Shirin, a 32-year-old mother originally from Tel Qasab, a village in western Sinjar, was abducted from Solakh on 3 August 2014, along with five of her six children aged between five and 11. Her 13-year-old daughter committed suicide after escaping ISIS captivity. Shirin said:
“There were Daesh fighters of all kinds of nationalities. I saw Europeans and Arabs, and even Kurds ...They took my eldest son [aged ten] and two daughters, Nermeen [aged 11], and Seveh [aged 17]. Seveh was taken with her baby.”
Seveh told Amnesty that she was passed between six different fighters in Iraq and Syria before she was eventually “sold” back to her family in November 2015. She was repeatedly raped and assaulted in captivity and said her captors also beat her three-month-old baby and periodically starved them. She tried to commit suicide three times, but other captives stopped her.
Seveh continues to suffer severe physical and psychological consequences from her ordeal and remains distressed about her sister Nermeen who committed suicide after her escape, as well as about the fate of her missing relatives. Nermeen was so distraught as a result of her experience in captivity that she locked herself in a cabin and set herself on fire at the camp for internally displaced people where they were living in Zakho in Dohuk Governorate. She was rushed to hospital but died three days later. Nermeen’s monther Shirin said:
“In the hospital, I asked her why she did it and she said she could not take it anymore. She was in pain all the time, she cried all the time.”
Shirin told Amnesty that the family had repeatedly requested - without success - that Nermeen be helped to receive specialised therapy abroad.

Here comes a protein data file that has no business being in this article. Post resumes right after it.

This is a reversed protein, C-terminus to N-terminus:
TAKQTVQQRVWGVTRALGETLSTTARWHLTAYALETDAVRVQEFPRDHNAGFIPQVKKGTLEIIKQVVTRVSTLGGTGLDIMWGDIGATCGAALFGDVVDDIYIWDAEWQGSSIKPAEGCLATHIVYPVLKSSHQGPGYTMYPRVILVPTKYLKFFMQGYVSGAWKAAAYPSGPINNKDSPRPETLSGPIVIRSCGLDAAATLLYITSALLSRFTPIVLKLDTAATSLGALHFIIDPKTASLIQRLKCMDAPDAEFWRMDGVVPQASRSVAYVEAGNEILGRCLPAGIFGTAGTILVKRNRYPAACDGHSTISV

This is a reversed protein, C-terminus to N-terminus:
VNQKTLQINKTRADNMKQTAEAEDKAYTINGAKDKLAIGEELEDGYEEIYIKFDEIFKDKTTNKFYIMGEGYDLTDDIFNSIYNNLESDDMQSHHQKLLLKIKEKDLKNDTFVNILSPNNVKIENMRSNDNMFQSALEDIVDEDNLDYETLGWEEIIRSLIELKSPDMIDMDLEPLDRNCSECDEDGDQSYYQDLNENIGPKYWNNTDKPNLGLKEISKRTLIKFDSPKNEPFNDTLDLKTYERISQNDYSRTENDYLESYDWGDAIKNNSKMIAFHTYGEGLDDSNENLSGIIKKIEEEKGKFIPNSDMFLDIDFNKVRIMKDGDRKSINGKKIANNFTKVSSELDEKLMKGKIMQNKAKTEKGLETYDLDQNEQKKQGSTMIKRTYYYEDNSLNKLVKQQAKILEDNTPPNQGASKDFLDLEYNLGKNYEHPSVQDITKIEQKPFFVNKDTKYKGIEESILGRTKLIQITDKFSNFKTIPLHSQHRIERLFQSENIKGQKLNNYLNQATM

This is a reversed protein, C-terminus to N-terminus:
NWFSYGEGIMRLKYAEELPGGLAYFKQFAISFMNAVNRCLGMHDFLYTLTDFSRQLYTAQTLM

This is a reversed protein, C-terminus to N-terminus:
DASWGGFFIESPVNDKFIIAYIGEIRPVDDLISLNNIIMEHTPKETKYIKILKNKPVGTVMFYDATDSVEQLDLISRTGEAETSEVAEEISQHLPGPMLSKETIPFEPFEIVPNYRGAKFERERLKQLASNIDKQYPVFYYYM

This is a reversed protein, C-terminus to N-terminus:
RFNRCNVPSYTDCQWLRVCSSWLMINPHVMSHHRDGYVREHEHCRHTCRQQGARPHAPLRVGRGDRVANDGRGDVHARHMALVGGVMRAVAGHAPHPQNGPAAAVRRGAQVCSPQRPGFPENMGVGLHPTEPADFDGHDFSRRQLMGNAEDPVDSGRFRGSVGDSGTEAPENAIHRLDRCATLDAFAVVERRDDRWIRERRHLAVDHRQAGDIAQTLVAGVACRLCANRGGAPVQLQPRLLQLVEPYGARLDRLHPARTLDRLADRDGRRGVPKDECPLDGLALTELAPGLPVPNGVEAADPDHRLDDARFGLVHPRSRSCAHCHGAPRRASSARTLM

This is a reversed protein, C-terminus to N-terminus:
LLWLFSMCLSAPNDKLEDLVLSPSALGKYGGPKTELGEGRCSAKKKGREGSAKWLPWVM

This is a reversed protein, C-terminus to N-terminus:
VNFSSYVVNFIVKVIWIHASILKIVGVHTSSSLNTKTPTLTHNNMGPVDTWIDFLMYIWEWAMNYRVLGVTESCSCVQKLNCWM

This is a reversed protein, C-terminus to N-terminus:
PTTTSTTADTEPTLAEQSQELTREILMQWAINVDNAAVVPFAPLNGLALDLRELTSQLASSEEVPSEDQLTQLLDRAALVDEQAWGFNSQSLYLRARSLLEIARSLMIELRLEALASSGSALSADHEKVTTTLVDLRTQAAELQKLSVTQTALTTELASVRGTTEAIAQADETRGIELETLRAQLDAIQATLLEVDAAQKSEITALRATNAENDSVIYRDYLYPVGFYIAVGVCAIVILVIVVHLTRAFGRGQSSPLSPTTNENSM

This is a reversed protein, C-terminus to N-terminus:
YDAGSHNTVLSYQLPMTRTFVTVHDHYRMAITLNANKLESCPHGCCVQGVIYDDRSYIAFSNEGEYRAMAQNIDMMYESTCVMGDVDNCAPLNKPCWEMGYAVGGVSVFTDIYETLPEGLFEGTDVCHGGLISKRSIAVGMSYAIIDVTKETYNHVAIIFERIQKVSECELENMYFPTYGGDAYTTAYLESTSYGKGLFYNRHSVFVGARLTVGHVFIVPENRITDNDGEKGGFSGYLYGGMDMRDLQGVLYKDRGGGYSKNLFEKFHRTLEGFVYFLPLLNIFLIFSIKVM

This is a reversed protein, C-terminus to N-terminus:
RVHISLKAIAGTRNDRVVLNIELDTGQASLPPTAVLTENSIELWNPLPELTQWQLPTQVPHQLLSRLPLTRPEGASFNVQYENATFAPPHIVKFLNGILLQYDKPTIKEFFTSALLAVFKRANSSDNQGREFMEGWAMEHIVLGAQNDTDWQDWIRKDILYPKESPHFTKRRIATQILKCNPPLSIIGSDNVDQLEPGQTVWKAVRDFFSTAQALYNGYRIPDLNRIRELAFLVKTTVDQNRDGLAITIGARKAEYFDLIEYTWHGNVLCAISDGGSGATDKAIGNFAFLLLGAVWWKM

Jamila*, a 20-year-old woman from Sinjar city who was abducted on 3 August 2014, told Amnesty she was raped repeatedly by at least ten different men after being “sold” from one fighter to another. She was eventually released last December after her family paid a large sum to her captor. Jamila described how fighters forced her and the other girls and women in Mosul to remove their clothes and “pose” for photographs before “selling” them on. She tried to escape twice but was caught both times. As punishment, she was tied to a bed by her hands and legs and gang-raped, as well as being beaten with cables and deprived of food. Like a number of other women, her horrific experiences in captivity drove her to contemplate suicide but she is determined to speak out: “I don’t want to hide what happened, so people can help those still with Daesh as well as help survivors rebuild their lives.”
Nour, a 16 year-old-girl from Siba Sheikh Khidir who gave birth to a baby daughter during nearly two years in ISIS captivity, was moved at least six times between several locations in Syria and Iraq, including Tal A’far, Mosul, Aleppo and Raqqa. She described how ISIS fighters dehumanised Yezidis: